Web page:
“Cornel West’s foray into Obamanalysis gave them the opportunity to explode in reams of outraged words that had little or nothing to do with policy. It is a shame that Princeton professor Cornel West did not stick to a disciplined critique of the corporatist policies that have made Barack Obama richly deserving of the label, a ‘Black mascot of Wall Street oligarchs.’ Instead, the Princeton professor slipped into psycho-babble, musing on the president’s supposed ‘fear of free Black men’ and associated personality deformities. The particularities of Obama’s racial background may, or may not, have contributed to his malignant neglect of the African American condition, but we will not forge a movement to defeat Obama and his Wall Street masters by putting the president on the couch.”
Glen also writes that “the rationale for continued Black and progressive support of the Obama administration has been reduced to one factor: a primal fear of the Tea Party boogeyman.”
True enough. How desperately the left wants Palin to run. I’m a Herman Cain fan myself, at least for this week. Here he was, on Fox with Chris Wallace, who suddenly popped Cain a question about the Palestinians’ right of return, freshly rejected by Natanyahu.
CAIN: Right of return? Right of return?
WALLACE: The Palestinian right of return.
CAIN: That’s something that should be negotiated.
Quizzed again, Cain seemed foggy about the Israeli position on the matter, as well as his own.
CAIN: Yes, but under – but not under – Palestinian conditions. Yes. They should have a right to come back if that is a decision that Israel wants to make?. I don’t think they have a big problem with people returning.
Of course this was immediately pounced upon by the Commentariat as evidence that Cain, the former CEO of Godfather’s Pizza and recently declared aspirant for the Republican presidential nomination, is not a serious candidate. But Cain stuck to his guns on an ensuing appearance on Fox:
“Chris [Wallace] caught me off-guard. I didn’t understand the right of return. That came out of left field, out of all the questions I anticipated him asking me, I didn’t even conceive of him asking me about the right of return. I now know what that is. The thing that you’re going to learn about Herman Cain, if he doesn’t know something, he’s not going to try and fake it or give an answer that he doesn’t know what he’s talking about. Now here’s the thing about that right of return that I’ve learned since Sunday. It wasn’t that they were kicked out of Israel by the Jews, no! Their Arab leaders asked them to leave because they thought they were going to annihilate what was left, and then they’re going to go back. So yes, I still stick by my answer. “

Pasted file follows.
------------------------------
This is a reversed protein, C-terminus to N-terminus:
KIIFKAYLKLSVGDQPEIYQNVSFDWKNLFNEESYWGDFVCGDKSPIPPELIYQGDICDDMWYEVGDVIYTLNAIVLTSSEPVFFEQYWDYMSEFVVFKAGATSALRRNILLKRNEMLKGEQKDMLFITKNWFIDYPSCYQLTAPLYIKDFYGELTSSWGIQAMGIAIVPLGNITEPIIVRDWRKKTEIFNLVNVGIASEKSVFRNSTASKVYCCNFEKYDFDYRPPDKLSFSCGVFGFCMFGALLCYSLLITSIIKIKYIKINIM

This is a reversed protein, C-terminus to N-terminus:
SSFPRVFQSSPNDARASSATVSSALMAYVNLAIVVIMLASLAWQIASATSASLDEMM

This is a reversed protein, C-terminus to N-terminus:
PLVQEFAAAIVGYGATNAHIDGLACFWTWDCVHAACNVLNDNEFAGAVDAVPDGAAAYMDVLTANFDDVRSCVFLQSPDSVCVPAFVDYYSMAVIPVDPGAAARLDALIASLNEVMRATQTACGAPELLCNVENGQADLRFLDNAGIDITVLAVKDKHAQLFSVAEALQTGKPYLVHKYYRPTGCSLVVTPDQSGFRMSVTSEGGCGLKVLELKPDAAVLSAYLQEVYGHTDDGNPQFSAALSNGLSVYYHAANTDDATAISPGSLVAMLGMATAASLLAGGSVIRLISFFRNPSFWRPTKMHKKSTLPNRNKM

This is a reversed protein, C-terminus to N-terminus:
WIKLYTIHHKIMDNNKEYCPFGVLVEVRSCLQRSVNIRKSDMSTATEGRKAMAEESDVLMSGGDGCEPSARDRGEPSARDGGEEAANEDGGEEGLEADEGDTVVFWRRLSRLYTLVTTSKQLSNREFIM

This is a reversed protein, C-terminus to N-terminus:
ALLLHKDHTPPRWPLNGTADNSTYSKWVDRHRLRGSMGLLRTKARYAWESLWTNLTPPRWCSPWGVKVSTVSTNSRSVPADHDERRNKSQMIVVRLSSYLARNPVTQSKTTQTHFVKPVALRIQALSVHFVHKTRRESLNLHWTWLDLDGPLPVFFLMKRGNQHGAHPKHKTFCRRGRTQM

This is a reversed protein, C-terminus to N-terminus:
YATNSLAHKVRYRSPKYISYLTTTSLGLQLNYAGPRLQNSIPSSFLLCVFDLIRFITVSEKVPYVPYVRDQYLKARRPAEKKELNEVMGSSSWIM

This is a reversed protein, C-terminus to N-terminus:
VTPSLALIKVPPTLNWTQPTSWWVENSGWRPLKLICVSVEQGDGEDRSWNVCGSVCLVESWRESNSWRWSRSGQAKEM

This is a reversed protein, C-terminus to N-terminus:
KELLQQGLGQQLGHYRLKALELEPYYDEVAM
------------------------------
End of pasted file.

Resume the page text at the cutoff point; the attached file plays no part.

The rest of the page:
In our latest newsletter
Takashi Hirose outlines in persuasive detail how How Japan can prosper without nuclear power. Andrew Cockburn reviews Donald Rumsfeld’s mendacious memoir of his stint running the Pentagon and promoting the attack on Iraq, Known and Unknown. As Andrew emailed me when he sent the review along:
“The opening paragraphs tell us much of what Donald Rumsfeld thinks about himself, and what we need to know about him. Referencing his title, he proudly cites the 300,000 internet citations of ‘known unknown,’ 250,000 of them linked to his name, thanks to his observation at a 2002 press conference that there ‘are things we know that we know. There are known unknowns. That is to say, there are things that we know we don’t know. But there are also unknown unknowns. There are things we don’t know we don’t know.’
“Given the deferential attitude evinced by contemporary press and public, there is little sign the remark generated any enlightened intuition, but it certainly left reason aside. What can ‘unknown unknowns’ mean other than simply that there are things we don’t know? Like similar exercises ? ‘what is the sound of one hand clapping’ — it carries intimations of profundity, and has been much acclaimed as such, not least by Rumsfeld himself, who introduces it here as ‘a larger point on the limits of human knowledge.’ Though sourcing a variant of the phrase ‘known unknowns’ to a former colleague, he leaves us with the belief that this is a unique Rumsfeld insight, though old Pentagon hands recall it circulating independently in xeroxed form as far back as the 1960s.”
Also in this edition of our newsletter Margot Patterson reports on a recent trip to Syria and the risks of a dreadful civil war.
And once you have discharged this enjoyable mandate, I also urge you strongly to click over to our Books page, most particularly for our latest release, Jason Hribal’s truly extraordinary Fear of the Animal Planet ? introduced by Jeffrey St. Clair with the brilliant essay featured in this weekend’s website — and already hailed by Peter Linebaugh, Ingrid Newkirk (president and co-founder of PETA), and Susan Davis, the historian of Sea World, who writes that “Jason Hribal stacks up the evidence, and the conclusions are inescapable. Zoos, circuses and theme parks are the strategic hamlets of Americans’ long war against nature itself.”
Alexander Cockburn can be reached at firstname.lastname@example.org